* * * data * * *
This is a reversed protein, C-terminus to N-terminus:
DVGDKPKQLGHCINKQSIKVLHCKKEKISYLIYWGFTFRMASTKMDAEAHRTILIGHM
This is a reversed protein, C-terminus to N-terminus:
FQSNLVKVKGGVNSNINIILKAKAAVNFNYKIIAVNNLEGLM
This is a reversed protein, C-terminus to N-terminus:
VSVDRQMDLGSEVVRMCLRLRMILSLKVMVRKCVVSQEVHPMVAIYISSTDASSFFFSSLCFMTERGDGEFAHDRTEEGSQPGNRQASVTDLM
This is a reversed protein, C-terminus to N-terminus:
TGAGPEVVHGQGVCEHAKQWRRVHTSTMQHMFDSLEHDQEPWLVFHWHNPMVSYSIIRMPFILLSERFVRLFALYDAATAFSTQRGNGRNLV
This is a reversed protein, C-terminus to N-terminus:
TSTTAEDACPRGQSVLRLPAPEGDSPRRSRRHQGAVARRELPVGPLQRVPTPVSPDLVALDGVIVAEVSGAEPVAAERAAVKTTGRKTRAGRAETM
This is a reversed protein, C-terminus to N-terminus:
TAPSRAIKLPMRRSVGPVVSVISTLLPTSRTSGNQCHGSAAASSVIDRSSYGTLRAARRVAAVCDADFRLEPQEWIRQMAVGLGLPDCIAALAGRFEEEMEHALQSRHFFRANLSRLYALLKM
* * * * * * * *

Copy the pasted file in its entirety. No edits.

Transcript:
This is a reversed protein, C-terminus to N-terminus:
DVGDKPKQLGHCINKQSIKVLHCKKEKISYLIYWGFTFRMASTKMDAEAHRTILIGHM
This is a reversed protein, C-terminus to N-terminus:
FQSNLVKVKGGVNSNINIILKAKAAVNFNYKIIAVNNLEGLM
This is a reversed protein, C-terminus to N-terminus:
VSVDRQMDLGSEVVRMCLRLRMILSLKVMVRKCVVSQEVHPMVAIYISSTDASSFFFSSLCFMTERGDGEFAHDRTEEGSQPGNRQASVTDLM
This is a reversed protein, C-terminus to N-terminus:
TGAGPEVVHGQGVCEHAKQWRRVHTSTMQHMFDSLEHDQEPWLVFHWHNPMVSYSIIRMPFILLSERFVRLFALYDAATAFSTQRGNGRNLV
This is a reversed protein, C-terminus to N-terminus:
TSTTAEDACPRGQSVLRLPAPEGDSPRRSRRHQGAVARRELPVGPLQRVPTPVSPDLVALDGVIVAEVSGAEPVAAERAAVKTTGRKTRAGRAETM
This is a reversed protein, C-terminus to N-terminus:
TAPSRAIKLPMRRSVGPVVSVISTLLPTSRTSGNQCHGSAAASSVIDRSSYGTLRAARRVAAVCDADFRLEPQEWIRQMAVGLGLPDCIAALAGRFEEEMEHALQSRHFFRANLSRLYALLKM